NASA conducts successful RS-25 engine development test


NASA has conducted the successful 420-second testing of an RS-25 engine, which will help power the core stage of the agency’s new Space Launch System (SLS) rocket.

The new SLS rocket will be powered at launch by four RS-25 engines like the one tested, firing in conjunction with a pair of solid rocket boosters. NASA has conducted tests of the new solid propellant booster at Orbital ATK’s test facilities in Promontory, Utah, while all RS-25 developmental and flight engine tests will be conducted on the A-1 Test Stand at Stennis Space Center near Bay St Louis, Mississippi.

RS-25 engines were previously used as space shuttle main engines. Although extensively tested for those flights, the engines now must fire at higher performance levels to power the SLS. The development tests at Stennis are providing key data on engine performance.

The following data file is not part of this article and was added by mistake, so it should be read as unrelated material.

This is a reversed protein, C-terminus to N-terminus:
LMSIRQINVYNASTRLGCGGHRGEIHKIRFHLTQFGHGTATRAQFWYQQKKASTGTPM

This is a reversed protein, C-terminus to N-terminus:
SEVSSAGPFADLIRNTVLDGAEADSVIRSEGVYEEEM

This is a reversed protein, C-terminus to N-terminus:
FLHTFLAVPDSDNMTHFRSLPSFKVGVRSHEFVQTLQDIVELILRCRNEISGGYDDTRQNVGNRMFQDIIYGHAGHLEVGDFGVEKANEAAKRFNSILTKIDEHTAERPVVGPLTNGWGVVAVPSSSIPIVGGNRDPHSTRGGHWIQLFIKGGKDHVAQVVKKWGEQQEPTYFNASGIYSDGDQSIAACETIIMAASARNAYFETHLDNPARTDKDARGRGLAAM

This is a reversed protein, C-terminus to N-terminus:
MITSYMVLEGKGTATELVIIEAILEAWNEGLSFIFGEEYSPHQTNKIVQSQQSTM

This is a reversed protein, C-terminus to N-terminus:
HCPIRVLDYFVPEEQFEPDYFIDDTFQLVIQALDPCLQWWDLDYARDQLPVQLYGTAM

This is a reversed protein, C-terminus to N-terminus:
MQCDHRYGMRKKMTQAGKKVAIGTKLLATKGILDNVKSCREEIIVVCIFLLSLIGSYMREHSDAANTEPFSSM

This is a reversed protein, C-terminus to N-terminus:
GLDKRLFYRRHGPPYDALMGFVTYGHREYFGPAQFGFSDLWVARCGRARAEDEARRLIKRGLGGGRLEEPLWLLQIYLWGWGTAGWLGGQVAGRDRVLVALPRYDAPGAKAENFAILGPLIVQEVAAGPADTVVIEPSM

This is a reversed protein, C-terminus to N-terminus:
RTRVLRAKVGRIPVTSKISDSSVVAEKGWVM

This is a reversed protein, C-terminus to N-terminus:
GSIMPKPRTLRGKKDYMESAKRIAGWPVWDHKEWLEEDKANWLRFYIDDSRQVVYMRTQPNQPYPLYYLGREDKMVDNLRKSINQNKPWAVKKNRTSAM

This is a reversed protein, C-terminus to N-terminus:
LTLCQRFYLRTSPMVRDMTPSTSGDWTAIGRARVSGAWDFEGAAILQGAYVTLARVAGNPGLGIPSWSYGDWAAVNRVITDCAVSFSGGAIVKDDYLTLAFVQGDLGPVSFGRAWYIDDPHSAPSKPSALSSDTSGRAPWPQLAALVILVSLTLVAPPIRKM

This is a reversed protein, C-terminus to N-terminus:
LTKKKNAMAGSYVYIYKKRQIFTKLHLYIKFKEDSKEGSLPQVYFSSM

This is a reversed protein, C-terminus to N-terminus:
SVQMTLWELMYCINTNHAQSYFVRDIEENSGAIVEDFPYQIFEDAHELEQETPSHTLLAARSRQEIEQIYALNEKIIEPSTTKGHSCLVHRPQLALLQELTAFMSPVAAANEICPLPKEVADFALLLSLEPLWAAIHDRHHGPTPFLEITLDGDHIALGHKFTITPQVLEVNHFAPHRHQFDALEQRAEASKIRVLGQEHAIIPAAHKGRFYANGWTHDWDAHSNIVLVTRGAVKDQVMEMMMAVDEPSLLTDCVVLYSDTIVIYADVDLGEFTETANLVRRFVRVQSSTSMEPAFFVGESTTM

The tests also are collecting data on the performance of a new engine controller unit, which controls internal engine functions during operation and enables proper communication between the SLS and the engine.

During the test, the engine was run through a range of varying conditions and operating parameters. For instance, operators used an extended low-flow chill down process for the engine prior to the test, and also experimented with a high-pressure start process.

A special engine controller wiring configuration was tested, and the engine was fired at ranges of 80-111% power during the test. Test data on engine and controller performance was provided by the facility team at twice the normal rate.

This latest test is the third in a six-test developmental series. Future tests are scheduled for this autumn and will also focus on gathering performance data on the engine and its new controller. NASA is also continuing to prepare for testing the SLS core stage that will fly on the rocket’s first test flight in 2018. Plans call for installing the stage onto the modified B-2 Test Stand at Stennis and firing its four RS-25 engines simultaneously, just as during an actual launch.

August 26, 2016

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